Nation


Wunder explains business model amid resistance to its carpooling service




Posted on February 15, 2016


AMID OPPOSITION to its entry in public transportation service, European carpooling app Wunder said it will not drive out existing players in the sector.

Screenshot of carpooling app Wunder -- https://itunes.apple.com
“We want to make clear the difference between Wunder and the for-profit model of TNCs (transportation network companies),” Wunder Chief Operating Officer Samuel Baker said in a recent e-mail interview.

“Unlike taxis, Wunder encourages carpooling along existing routes and sharing the cost of gas between private people,” Mr. Baker also said.

He said drivers only share a ride or two per day -- just enough to cover the cost of fuel -- and therefore “cannot make a profit.”

When the Germany-based firm announced its entry to the Philippines last week, online ride-hailing app Uber Systems, Inc. and the local taxi industry said Wunder should also secure government accreditation. Taxi operators also said demand for their services could weaken.

But Wunder argued it is not a TNC and “not a competitor to Uber.”

“Wunder is an online carpooling community, not a professional transportation company. Wunder drivers share empty seats in their car as they are driving to their chosen destination (for example work or home),” Mr. Baker said in his e-mail.

“When you request an Uber, that driver is getting paid to pick [up] the passenger and... take them wherever the passenger [wants] to go.”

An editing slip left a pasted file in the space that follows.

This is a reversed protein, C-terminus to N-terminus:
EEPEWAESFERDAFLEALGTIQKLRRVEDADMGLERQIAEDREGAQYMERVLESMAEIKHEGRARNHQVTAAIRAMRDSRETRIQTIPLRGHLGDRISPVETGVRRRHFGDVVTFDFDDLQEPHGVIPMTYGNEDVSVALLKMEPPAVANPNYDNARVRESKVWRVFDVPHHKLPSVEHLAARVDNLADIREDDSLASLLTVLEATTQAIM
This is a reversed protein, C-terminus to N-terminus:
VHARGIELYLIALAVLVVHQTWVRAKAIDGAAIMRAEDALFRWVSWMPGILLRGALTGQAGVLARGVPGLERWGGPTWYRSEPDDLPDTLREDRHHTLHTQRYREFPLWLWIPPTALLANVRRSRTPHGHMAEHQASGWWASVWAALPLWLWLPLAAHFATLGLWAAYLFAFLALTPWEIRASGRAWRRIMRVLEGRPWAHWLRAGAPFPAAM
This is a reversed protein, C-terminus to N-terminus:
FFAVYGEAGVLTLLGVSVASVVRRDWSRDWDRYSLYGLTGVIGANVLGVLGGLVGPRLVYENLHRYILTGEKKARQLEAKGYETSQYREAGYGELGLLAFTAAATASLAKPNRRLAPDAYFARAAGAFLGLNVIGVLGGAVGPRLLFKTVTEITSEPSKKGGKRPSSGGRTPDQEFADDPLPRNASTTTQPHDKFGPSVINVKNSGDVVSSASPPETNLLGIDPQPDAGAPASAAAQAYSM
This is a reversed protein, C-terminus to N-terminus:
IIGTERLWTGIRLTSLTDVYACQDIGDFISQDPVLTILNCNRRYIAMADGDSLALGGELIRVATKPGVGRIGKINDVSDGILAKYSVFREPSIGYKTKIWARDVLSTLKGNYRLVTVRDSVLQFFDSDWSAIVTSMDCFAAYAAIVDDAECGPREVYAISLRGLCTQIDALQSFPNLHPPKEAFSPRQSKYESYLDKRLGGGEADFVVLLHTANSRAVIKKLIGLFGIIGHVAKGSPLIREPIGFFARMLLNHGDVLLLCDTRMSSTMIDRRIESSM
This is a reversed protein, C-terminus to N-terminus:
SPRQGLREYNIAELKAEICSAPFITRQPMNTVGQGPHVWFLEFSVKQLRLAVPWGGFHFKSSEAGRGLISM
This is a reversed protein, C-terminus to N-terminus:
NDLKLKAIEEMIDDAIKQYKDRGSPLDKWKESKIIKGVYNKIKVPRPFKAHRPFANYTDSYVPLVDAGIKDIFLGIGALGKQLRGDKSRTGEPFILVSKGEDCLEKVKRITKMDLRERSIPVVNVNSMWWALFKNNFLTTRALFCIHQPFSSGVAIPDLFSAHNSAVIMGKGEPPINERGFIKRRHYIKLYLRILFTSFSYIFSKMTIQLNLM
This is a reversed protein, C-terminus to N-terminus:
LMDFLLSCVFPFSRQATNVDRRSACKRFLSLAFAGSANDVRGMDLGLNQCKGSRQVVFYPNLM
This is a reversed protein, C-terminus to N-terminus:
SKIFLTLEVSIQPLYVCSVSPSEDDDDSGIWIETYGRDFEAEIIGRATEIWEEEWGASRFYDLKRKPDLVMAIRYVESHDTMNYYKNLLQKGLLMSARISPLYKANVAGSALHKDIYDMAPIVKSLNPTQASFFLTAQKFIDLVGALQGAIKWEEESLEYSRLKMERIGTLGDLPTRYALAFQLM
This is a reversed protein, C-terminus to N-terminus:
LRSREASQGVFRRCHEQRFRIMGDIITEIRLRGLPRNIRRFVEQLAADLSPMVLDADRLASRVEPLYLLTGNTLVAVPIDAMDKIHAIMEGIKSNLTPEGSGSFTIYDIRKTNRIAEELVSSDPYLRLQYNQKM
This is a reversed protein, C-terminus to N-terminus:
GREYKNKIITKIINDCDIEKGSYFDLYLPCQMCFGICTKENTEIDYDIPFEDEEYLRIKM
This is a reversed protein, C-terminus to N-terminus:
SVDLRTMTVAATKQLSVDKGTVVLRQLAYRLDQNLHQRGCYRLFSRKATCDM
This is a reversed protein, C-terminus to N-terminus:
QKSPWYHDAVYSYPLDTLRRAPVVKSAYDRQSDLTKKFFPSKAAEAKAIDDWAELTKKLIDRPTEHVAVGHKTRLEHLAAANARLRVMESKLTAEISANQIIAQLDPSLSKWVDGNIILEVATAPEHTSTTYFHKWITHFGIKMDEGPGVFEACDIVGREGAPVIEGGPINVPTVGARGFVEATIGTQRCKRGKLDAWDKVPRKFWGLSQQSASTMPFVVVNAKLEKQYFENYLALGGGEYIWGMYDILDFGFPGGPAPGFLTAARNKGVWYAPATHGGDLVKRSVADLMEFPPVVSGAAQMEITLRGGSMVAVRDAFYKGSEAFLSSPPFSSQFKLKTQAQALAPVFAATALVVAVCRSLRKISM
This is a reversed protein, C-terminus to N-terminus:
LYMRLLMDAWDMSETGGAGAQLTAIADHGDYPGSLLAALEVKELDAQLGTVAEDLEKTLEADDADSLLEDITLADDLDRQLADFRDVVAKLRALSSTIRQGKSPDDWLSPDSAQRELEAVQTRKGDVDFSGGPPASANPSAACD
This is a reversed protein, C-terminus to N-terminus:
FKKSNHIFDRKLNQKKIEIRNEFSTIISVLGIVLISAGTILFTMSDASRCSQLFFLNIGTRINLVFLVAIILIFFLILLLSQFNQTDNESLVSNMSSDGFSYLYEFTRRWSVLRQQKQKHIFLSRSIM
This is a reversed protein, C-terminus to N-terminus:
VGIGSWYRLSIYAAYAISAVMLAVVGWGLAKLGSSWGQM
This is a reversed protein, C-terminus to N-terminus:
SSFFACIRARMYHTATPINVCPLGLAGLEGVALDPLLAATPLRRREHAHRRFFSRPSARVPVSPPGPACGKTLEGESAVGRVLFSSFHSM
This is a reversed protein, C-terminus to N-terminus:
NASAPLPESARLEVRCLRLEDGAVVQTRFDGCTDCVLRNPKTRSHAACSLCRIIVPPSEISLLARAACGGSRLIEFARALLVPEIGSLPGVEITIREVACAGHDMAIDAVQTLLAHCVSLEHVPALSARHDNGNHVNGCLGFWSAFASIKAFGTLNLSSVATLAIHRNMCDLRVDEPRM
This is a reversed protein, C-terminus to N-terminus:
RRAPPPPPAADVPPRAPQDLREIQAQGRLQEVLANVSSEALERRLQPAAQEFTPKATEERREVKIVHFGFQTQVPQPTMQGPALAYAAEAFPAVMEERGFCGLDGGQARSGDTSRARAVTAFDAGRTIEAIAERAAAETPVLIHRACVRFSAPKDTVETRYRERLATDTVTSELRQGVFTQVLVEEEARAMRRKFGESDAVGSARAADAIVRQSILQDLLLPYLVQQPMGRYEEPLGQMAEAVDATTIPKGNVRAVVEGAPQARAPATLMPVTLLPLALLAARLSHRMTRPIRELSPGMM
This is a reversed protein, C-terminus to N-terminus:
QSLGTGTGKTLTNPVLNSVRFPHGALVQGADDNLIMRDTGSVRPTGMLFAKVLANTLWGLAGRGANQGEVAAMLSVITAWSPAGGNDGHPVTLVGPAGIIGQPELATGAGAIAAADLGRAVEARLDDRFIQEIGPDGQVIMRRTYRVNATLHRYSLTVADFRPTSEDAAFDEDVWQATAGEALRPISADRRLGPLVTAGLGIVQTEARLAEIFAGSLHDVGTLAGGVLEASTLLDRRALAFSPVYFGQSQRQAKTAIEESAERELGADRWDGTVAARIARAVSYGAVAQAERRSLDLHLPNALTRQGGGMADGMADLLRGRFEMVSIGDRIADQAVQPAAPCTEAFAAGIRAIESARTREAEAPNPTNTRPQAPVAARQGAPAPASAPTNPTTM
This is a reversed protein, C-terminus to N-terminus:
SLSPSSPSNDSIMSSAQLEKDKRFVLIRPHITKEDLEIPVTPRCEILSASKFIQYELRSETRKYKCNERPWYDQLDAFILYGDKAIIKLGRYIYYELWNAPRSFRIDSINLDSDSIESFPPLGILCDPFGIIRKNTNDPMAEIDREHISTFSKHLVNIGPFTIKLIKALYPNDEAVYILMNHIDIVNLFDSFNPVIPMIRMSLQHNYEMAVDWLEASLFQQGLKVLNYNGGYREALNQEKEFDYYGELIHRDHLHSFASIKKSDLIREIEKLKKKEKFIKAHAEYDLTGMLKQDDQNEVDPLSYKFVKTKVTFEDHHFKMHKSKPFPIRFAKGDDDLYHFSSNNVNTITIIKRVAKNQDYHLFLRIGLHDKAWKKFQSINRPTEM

Wunder estimates that a one-way taxi ride from Quezon City to Makati City would cost at least P200.

“That’s PHP 400 a day. For an average person it’s just not realistic to pay a private driver to take them to work and therefore they wait in long lines to get on the bus,” Mr. Baker said.

The company said sharing the cost of carpooling with a driver on the same route could cost the passenger about P60 to P70.

“There will always be a segment of the population who can afford the convenience of a taxi, Wunder is making commuting more convenient for those who typically take public transportation,” Mr. Baker said.

The company compared its business model to social networking sites.

“Perhaps the best comparison to Wunder would be a simplified app-based version of the Facebook or Viber group some people already use to coordinate rides with their friends,” Mr. Baker said.

“Another similar app is the government sponsored (Metropolitan Manila Development Authority) Friend Trip app which connects people to share rides on their way to work.”

The company said its users are “verified members” of the Wunder community, similar to a group of Facebook friends coordinating a carpool together. -- Daphne J. Magturo